• Arguably, it could allow you to make cannons. Wooden cannons did exist, they were very inaccurate and could survive only a handful of shots, but wood is so cheap it does not matter much. Drill a bore into a log of VERY hard wood, like cherry. Pack it with a mixture of Pyro Mana infused sawdust and punkwood. Ram in a shot. Ignite the Mana (magically, or just with an ordinary fuse.) The wood cannon would blast out a shot plus a plume of sawdust fire. You can make fire-lances and even crude handcannons the same way. Their accuracy and range would be hilariously bad, but at point blank against enemy infantry/cavalry, they would be devastating.
  • $\begingroup$ "wait for it to become punky" or reduce it to sawdust and recompact it loosely, maybe with air bubbles and voids? quicker, but more labour intensive. $\endgroup$
    – Pelinore
    Commented May 16 at 10:34
  • $\begingroup$ @Pelinore, yeah. Sawdust, or go even further and make corrugated cardboard paper out of it. $\endgroup$ Commented May 17 at 6:54

Don't Use Oxygen Gas

The problem with using pure Oxygen is that Oxygen is a gas which means very low density unless you compress it a lot. Wood is not durable enough of a material to contain significant concentrations of Oxygen gas; so, the only way to get a decent self-oxidizing explosive this way is to place the whole thing inside of a high pressure oxygen tank.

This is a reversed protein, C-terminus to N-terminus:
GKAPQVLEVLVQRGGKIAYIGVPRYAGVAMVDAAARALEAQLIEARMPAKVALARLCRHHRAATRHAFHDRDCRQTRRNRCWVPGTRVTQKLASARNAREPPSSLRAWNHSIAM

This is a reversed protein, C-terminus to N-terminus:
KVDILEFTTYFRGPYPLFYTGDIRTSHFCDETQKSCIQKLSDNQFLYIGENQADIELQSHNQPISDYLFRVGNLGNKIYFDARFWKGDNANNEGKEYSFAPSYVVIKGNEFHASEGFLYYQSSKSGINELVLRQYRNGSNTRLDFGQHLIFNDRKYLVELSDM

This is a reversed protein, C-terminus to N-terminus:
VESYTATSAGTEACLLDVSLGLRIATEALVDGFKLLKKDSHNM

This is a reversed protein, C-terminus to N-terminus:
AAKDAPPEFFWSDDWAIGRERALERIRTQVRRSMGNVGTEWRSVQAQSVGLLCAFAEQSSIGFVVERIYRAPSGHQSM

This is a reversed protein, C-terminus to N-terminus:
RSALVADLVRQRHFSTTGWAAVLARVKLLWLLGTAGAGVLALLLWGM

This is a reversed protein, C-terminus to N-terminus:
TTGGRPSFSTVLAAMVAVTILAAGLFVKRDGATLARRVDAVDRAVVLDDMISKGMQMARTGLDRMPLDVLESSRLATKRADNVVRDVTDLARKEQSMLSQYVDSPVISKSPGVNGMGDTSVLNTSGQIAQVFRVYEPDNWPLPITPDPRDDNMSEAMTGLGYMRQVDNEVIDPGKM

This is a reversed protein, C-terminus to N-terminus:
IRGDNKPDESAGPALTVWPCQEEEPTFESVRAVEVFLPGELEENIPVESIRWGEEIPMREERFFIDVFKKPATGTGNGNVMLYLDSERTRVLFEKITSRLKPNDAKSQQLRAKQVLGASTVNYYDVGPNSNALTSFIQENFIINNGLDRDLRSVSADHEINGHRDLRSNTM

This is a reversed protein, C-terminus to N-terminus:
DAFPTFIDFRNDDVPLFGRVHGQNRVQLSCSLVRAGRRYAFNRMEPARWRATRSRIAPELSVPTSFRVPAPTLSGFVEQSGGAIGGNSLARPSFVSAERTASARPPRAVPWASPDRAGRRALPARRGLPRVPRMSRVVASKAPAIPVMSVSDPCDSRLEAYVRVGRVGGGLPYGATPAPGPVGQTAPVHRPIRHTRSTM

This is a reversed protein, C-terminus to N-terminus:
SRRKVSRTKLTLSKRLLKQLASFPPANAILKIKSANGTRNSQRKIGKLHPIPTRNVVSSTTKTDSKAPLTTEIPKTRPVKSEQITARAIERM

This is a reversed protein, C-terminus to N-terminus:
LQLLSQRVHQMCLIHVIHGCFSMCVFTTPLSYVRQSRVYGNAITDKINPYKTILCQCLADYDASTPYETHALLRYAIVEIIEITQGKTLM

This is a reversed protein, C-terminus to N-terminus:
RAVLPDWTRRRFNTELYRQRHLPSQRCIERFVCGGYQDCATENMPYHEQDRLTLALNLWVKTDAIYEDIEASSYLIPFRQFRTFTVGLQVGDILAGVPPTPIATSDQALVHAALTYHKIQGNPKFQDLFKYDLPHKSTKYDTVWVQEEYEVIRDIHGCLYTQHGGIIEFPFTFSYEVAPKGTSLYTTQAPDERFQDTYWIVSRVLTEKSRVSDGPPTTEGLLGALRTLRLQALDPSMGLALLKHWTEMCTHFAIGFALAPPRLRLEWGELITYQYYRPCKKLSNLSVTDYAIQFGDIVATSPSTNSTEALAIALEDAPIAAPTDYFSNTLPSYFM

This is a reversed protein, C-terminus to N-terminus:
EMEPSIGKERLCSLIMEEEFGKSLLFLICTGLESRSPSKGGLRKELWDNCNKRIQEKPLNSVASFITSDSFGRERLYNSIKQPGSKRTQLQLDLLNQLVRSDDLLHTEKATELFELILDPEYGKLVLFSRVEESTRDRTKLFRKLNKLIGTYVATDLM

But this leads to a second problem: impregnating organic material with compressed oxygen reduces the combustion threshold of the material. So if you were to compress enough oxygen into the wood's pores to be able to fully burn the wood, the whole thing would spontaneously combust at room temperature, no Pyro Mana needed.

Solid or Liquid Oxidizers can easily pack a lot more oxygen into a small space than Oxygen gas. But, since your goal is to permeate wood, I would suggest a liquid oxidizer like Hydrogen Peroxide. If you soak the wood in a bucket containing a high concentration of H2O2, it will dissolve away the lignin, leaving only the cellulose and a few trace elements behind turning the wood into an even more porous sponge like material which will hold onto plenty of your H2O2 as you then proceed to sealing it.

Don't Seal it with Oil

Sealing an oxidizer with oil is also a bad idea because oils all react with oxidizers; so, it won't be able to seal it in anyway. There are a lot of materials that can be used to safely store high concentration oxiders, but most of them are modern synthetic polymers like ABS, PVC, Polycarbonate, and Teflon or high nickel alloys. So, if this is not a modern day setting, you will need to store your soaked log in a ceramic vessel to keep the H2O2 from just breaking down within a few days... but be careful because if the vessel is too air tight, the H2O2 that does break down and release gas might over-pressure your container and cause it to shatter.